Articles for July 2016

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Escape from the Aliens in Outer Space: Boardgame Review

You remember those days when you were playing Battleship with your brother in the summer of ’86?  Well board games have gone a long way since then and from the line of Battleship comes the so-called “Hidden Movement” genre which takes the concept of a hidden play field but has you running around in a game of cat and mouse trying to track down the opponent and eat him (or escape).

The game is played out on one map of a space station per player. Each player has the same map, and they are dealt a secret card to determine if they are an alien or a human. Each turn, a player moves secretly from a starting location. Humans can only move one space, but aliens can move two — or choose to hide this by moving only once space.

Certain hexes on the map will cause to draw a card, which can force you to announce your location, or a fake location anywhere on the map, or even provide you with a one use effect to help you survive.  The humans who manage to get to a working escape pod wins, or an alien that manages to track you down and can try to eat you. Be careful though! Aliens can also mistakenly eat each other.

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It’s a great game of strategic bluffing, secret identities and hidden movement, and the game can surprisingly create a palpable sense of dread. It’s a great game to take out during Halloween or after you just had an Aliens movie marathon.

The Ultimate Edition you see above is a big improvement as well over the original game. The original game was played with cardboard maps and pencils. In fact, you can actually just print this game out yourself with a PDF you get from Osprey Games, if you were inclined to save a few dollars. But the Ultimate Edition has map books that are laminated and work with non-permanent markers, much like the Telestrations booklets, and are really a huge convenience and make the game much easier to play.

If you are into the whole “Hidden Identity” genre of table top games like Resistance, Werewolf and the ilk, this game offers a great experience that really borders on the supernatural, so to speak.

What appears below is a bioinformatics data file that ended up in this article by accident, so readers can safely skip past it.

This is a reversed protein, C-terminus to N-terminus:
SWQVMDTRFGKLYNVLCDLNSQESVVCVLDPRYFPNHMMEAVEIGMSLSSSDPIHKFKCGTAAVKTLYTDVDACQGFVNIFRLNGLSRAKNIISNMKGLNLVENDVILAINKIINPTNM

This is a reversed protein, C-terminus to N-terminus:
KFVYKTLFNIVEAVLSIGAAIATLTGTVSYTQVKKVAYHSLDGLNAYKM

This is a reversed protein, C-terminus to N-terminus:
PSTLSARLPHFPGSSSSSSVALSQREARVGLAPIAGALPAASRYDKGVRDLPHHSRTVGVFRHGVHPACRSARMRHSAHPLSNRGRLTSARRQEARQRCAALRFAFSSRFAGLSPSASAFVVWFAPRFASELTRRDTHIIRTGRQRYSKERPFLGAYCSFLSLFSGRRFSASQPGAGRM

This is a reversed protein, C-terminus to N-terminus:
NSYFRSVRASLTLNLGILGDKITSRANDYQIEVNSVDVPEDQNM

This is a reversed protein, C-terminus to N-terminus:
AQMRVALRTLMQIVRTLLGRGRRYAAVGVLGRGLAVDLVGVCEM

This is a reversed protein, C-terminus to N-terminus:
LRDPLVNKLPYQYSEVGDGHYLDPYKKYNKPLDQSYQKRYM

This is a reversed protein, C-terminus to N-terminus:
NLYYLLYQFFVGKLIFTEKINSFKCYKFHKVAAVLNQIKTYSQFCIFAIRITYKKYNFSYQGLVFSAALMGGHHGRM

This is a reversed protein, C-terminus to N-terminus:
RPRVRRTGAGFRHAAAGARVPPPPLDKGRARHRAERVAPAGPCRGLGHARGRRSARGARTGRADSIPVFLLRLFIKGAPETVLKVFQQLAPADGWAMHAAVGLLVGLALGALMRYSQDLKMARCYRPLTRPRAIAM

If this sounds like your thin, please go pick up a copy from Amazon and help support us by clicking on the link below.


Deception: Murder in Hong Kong

Deception: Murder in Hong Kong is one of those hard to find games that was going for $100 to $200 previously because it was out of print. Based on a Chinese game called CS Files, Deception is the North American version of the game but otherwise plays identical.

I love this game, it’s a Hidden Roles game like Resistance or Werewolf, where the players take on the role of investigators trying to solve a murder. One player is the Forensic Scientist and another is the Murderer (and if enough people are playing, an Accomplice and a Witness). The Forensics exert knows who the murderer is, but nobody else does.

Nothing like killing a guy with an Amoeba and leaving a Cockroach as a clue.

Each player has a whole bunch of different cards are dealt out that can either be the murder weapon or evidence to how they could possibly have killed the victim, and what clues they left behind.  The Murderer chooses one combination of murder weapon and clue cards, and the Forensics Expert has knowledge of this at setup. A bunch of category cards are then given out like “Cause of Death” or “Location of Crime” or “Murderer’s Personality” which are drawn randomly.

The Forensic Investigator is silent but guides the investigators to the murder by placing bullet indicators on the categories that he feels relate to the murder weapon and evidence left behind by the murderer. It lends to a lot of social bluffing as the murderer and his accomplice try to steer people towards the wrong set of clues and murder weapon, while the Witness and the investigators are trying to puzzle out the Forensics Expert’s cryptic hints.

If the investigators are unable to pin the murder down after a set number of rounds, the murderer makes his getaway and wins the game. It’s a very, very good game although the forensic investigator may or may not find his role underwhelming and feel a little left out.

In many ways, the game is a mashup of Mysterium and Resistance, which is not a bad thing. It does however have the same problems wherein the Ghost in Mysterium and the Forensic Investigator have less engagement with the rest of the group, and we have the same “close yes open your eyes” setup tedium that Resistance/Werewolf games have.

On the other hand, the game sets up a lot faster and easier than Mysterium does, and doesn’t take as long as a convoluted game of Resistance Avalon when there are a lot of special identities thrown into the mix like Percival, Mordred, Morgana and the like.


All in all, it’s a worthy addition to any gamer’s shelf, especially for big groups of 6 or more. I can’t really recommend playing this game with 4 or less people, but it’s great at parties or with big groups.


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